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Phosphorescent Muchacho Review

Album. Released 2013.  

BBC Review

A vibrant, evocative LP, and a welcome addition to the Phosphorescent catalogue.

James Skinner 2013

Matthew Houck’s sixth album as Phosphorescent underwent an odd, protracted gestation.

Exhausted following a lengthy stint touring 2010’s acclaimed Here’s to Taking It Easy, the Alabama-born singer-songwriter returned to Brooklyn and bought a bunch of old analogue gear.

Duly equipped, he began cooking up “strange sound pieces”. “I was thinking I might make an ambient record that had vocals, but no lyrics,” he says of this period.

A sudden, unexplained domestic crisis forced his hand, however, leading to an impulsive trip down to Mexico’s Yucután peninsula in the opening months of 2012.

He spent a week there, living in a beach hut and working on his songs, before returning to New York and restoring some sense of order to his life.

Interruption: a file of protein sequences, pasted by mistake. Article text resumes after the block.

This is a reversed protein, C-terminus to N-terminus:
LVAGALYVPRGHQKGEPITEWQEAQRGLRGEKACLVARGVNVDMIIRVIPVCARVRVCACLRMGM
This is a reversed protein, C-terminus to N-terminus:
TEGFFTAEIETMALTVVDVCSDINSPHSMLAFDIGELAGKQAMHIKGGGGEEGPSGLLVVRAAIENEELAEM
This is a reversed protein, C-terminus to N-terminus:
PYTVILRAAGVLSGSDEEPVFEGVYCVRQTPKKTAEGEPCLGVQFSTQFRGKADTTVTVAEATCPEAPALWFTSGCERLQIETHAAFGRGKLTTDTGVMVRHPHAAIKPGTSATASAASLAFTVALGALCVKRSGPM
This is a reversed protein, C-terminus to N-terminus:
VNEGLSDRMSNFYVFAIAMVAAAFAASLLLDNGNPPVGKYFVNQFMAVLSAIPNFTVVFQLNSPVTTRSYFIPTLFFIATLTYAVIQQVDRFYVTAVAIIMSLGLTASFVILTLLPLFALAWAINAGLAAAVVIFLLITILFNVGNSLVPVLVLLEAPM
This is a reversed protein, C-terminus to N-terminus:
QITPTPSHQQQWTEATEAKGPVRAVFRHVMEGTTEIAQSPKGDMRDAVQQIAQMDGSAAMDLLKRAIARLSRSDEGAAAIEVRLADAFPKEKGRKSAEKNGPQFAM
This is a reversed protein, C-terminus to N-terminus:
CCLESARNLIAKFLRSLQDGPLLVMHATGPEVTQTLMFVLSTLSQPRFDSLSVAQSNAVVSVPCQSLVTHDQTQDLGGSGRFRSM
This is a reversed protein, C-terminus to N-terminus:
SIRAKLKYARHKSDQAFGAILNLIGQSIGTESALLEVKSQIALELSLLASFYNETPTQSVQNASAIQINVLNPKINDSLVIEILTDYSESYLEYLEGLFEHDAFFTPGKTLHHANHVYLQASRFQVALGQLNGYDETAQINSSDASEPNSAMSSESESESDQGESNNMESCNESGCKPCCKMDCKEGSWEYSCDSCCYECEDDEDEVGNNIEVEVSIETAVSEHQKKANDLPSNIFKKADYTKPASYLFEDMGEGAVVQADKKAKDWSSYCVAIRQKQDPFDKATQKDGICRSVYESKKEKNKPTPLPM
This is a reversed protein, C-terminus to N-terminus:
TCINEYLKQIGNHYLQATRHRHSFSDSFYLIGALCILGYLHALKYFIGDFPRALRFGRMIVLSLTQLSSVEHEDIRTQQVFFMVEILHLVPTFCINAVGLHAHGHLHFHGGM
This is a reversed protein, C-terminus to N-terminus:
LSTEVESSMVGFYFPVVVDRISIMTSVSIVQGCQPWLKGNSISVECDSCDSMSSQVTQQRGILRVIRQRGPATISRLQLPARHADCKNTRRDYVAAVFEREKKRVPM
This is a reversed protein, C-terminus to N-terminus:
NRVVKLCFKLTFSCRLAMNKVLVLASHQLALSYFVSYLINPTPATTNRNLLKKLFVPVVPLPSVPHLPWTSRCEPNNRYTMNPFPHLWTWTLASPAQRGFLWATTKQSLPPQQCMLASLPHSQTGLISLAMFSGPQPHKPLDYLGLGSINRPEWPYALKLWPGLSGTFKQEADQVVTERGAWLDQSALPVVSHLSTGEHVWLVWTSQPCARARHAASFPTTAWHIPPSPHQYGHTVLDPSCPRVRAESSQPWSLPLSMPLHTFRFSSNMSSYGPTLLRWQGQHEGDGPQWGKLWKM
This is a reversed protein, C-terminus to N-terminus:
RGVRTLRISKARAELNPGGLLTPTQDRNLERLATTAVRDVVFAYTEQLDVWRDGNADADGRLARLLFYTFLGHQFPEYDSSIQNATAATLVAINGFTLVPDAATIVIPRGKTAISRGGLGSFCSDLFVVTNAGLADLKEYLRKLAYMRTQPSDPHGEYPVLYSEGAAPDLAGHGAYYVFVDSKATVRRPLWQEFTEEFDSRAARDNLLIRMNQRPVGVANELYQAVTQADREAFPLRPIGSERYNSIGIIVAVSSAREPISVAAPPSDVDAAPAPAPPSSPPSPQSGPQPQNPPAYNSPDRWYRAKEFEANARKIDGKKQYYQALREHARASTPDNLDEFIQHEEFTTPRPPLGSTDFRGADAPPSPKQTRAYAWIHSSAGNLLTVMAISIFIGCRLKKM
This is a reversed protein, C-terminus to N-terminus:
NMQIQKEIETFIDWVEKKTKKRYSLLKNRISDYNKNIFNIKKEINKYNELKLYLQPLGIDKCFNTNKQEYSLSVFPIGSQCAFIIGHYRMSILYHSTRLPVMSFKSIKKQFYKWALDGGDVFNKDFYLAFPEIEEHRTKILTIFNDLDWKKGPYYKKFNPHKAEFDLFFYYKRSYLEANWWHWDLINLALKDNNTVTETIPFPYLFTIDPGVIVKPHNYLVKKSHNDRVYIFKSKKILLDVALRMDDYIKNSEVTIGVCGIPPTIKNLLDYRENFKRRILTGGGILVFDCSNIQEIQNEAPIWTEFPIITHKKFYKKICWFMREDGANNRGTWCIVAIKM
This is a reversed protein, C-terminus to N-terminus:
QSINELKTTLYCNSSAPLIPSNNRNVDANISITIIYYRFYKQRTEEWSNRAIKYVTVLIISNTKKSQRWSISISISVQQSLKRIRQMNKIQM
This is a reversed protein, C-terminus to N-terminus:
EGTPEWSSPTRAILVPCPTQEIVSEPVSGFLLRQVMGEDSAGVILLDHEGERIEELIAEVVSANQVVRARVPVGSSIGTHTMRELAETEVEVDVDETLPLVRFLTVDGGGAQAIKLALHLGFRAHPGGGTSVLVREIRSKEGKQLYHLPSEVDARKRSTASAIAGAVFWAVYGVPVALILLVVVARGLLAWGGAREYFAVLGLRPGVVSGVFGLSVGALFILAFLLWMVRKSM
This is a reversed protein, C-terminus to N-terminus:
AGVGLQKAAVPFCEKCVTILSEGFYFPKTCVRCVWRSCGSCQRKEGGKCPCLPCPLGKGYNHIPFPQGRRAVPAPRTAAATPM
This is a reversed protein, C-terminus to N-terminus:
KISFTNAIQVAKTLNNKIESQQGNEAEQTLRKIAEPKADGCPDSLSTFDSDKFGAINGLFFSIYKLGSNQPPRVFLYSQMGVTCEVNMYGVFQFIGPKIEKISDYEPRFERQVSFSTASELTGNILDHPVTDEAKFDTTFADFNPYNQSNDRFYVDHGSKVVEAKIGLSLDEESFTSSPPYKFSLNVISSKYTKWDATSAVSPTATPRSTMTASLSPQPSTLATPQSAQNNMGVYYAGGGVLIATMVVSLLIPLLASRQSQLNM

At its best Muchacho reflects this yearning for tranquillity, offering the listener a window into Houck’s fuzzy and bruised yet generally hopeful mindset.

Song for Zula is a remarkable thing. Coasting on soft, electronic beats and programmed strings, Houck imparts a devastating clutch of verses that undermine the notion of love as something transcendent and divine.

Instead, he paints it “a caging thing ... a killer come to call from some awful dream”. A sense of the hurt it was presumably born out of lingers strong, completely at odds with the music it rests upon. The effect is mesmerising.

Songs like Ride On / Right On and A Charm / A Blade don’t fare quite so well. The former is built around a two-note riff and an insouciant, yelping vocal that is especially jarring in the wake of something like Song for Zula, while the latter lapses into classic rock cliché just a little too wholeheartedly.

Yet Muchacho’s Tune is as frank and lovely a promise of redemption as you’re likely to hear all year. Weighty, elegant music is a more natural fit for Houck, as songs like this and A New Anhedonia emphatically confirm.

Over the back-end of the LP he heads deeper into this kind of sweeping territory, brushing aside earlier missteps. Muchacho is a vibrant, evocative LP, and a welcome addition to the Phosphorescent catalogue.

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